Alabama Bass Trail: Lewis Smith Lake

B.A.S.S.
Lewis Smith Lake

Lewis Smith Lake

With 21,200 acres spread over 500 miles of winding shoreline, Lewis Smith is unusual among Alabama impoundments — a deep, clear, blue-green jewel of a lake in a mountain-forest setting. The lake is made up of a number of large impounded creek systems, as well as the primary tributary, the Sipsey River. All flow out of steep, rocky forest land, resulting in a clear, vertical lake that stays cool in the depths all summer, sometimes holding bass deeper than 50 feet on the main-lake points.

Lewis Smith can be challenging to anglers used to the murky shallows of other lakes, but finesse fishermen will feel right at home; light lines, small lures and lots of depthfinder-watching are the key to success here most of the year. Lewis Smith is a noted spotted bass lake and holds the state record for the species with a giant 8-pound, 15-ounce fish caught in 1978. The lake is alive with undersize spots, which come to the surface by the hundreds in late fall to attack shad schools. State fishery biologists say there are so many of the little bass that they slow growth of larger fish. The biologists encourage anglers to keep daily limits of spots under 13 inches to help rebalance the population. Fish from 13 to 15 inches must be released, but fish over 15 inches may be kept. The bag limit is 10 daily.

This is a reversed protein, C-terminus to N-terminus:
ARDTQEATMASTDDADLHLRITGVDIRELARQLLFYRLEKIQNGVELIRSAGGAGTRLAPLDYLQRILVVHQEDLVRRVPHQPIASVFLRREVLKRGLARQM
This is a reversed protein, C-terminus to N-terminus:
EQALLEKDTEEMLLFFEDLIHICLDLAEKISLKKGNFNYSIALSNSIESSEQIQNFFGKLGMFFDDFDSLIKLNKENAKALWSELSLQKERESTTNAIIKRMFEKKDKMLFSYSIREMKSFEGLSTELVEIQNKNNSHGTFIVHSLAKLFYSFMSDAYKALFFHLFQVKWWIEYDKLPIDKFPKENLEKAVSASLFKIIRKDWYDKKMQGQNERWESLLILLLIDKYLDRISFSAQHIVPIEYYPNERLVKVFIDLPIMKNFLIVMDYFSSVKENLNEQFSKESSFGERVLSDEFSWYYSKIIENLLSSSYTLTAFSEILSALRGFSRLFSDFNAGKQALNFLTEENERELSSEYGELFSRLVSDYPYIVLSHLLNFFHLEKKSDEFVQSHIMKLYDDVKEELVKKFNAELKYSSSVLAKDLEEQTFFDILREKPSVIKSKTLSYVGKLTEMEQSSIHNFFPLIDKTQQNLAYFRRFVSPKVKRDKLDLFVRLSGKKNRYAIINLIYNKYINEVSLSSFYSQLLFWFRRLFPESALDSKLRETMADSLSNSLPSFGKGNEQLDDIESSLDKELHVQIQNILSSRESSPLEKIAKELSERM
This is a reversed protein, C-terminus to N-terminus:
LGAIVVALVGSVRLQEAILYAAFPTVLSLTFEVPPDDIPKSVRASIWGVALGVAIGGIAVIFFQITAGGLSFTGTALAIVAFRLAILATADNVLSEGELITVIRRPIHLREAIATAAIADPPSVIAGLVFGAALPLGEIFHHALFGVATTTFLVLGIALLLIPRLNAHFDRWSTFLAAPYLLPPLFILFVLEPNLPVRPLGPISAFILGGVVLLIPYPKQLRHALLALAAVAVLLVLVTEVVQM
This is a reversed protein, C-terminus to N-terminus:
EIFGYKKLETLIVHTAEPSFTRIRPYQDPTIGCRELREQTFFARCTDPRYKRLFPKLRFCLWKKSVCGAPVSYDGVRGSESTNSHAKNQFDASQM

Lewis Smith is also noted for striped bass fishing, producing lots of fish in excess of 20 pounds each year, along with plenty in the 30s and even a few 40-pounders. Most are caught drifting shad deep, but it’s also possible to locate the fish on a depthfinder and catch them by vertical jigging with heavy swimbaits and spoons. In spring and fall, they’re also caught by fishing large topwater lures around bars and main-lake points.

There are marinas at most bridge crossings and at the dam northeast of Jasper and a number of ramps and campgrounds at state parks around the lake. Accommodations are available in Jasper for the lower lake, at Cullman for the eastern arms and at Double Springs for the northern arms. See walkerchamber.us and cullmanchamber.org for more information. 

For more information on the Alabama Bass Trail, visit AlabamaBassTrail.org.

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